By the Rev. Cara Scriven | Tacoma District Superintendent
[dropcap type=”1″]A[/dropcap]s a pastor serving a local church, I enjoyed preaching and worshiping with my congregation but I did miss sitting with my family each week. While I am only a couple of weeks into my new position, I am enjoying visiting churches within the District on Sunday mornings with my family.
I know that as a preacher I was always nervous when the district superintendent arrived; I’ll try my best to remember that. I often wondered if I did enough to prepare and if they would take note of all of my mistakes. With the roles reversed I’m finding that I do notice good preaching and preparation but they are not the primary thing I am interested in each Sunday. Instead, my attention is repeatedly drawn to the hospitality that is offered to visitors upon arrival.
Two weeks in to my superintendency, I can say I have been impressed with how welcoming churches have been to my family. In one church, my eldest daughter served as an acolyte when a youth from the faith community wasn’t available (she misses being able to do that). In another, my children were warmly greeted and invited to Sunday School all within a few minutes of walking in the door.
Hospitality of this sort is so infectious that it could easily cover any bumpy sermons or droning choral pieces; which thankfully we’ve been spared of so far as well. And just in case it needs to be said, the hospitality our family receives before we are recognized, and the warmth we witness other visitors receiving, is gold compared to any special treatment we might get out of some form of deference.
[pull_quote_right]While much of Sunday worship is dependent on the pastor, genuine hospitality stretches far beyond the capacity of any one person.[/pull_quote_right] While much of Sunday worship is dependent on the pastor, genuine hospitality stretches far beyond the capacity of any one person. It is true that a pastor can train, equip, and even educate a congregation on how to be hospitable. Yet, on Sunday morning, it is the responsibility of the congregation to warmly welcome and invite visitors into the community. I firmly believe that a congregation can have a great preacher, but without a welcoming atmosphere few visitors will ever return.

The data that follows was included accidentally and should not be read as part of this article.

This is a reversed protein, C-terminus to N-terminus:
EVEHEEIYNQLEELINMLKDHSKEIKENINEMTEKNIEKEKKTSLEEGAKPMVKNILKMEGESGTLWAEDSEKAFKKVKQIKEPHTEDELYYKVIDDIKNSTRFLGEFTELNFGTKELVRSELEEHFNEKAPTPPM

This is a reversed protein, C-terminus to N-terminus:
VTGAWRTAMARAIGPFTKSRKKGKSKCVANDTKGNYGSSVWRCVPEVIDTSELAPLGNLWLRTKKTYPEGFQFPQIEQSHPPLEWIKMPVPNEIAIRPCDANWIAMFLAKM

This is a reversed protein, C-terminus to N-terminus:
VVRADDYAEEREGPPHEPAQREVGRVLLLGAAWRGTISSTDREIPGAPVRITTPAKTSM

Hospitality isn’t just the behavior of church members on Sundays. It is also the care that has been given to the building so new folks easily find their way, bulletins that don’t assume one knows all the secret handshakes, and it is the effort to think of those who need facilities that are accessible or a nursery so they can experience a moments calm. Again, these things can’t happen by a pastor’s sheer force of will but require a community committed to welcoming everyone.
Welcoming the stranger in our midst is an essential theme throughout the Hebrew Bible and the New Testament. For example, we see this theme expressed in the stories of Abraham and Sarah, the commandments given in Deuteronomy, Jesus welcoming the little children, and in the sending of missionaries to the Gentiles.
As we continue to work to be the hands of feet of God in our communities, it is vital for us to welcome our neighbors with open arms and genuine hospitality. We don’t do this so that our churches will grow, but because we are convinced that this is the most faithful way to live out the Gospel value of welcoming the stranger.
One final note. Hospitality isn’t something that has to end on Sunday morning. There is a tasty loaf of blueberry zucchini bread that arrived at our door yesterday that is evidence of that!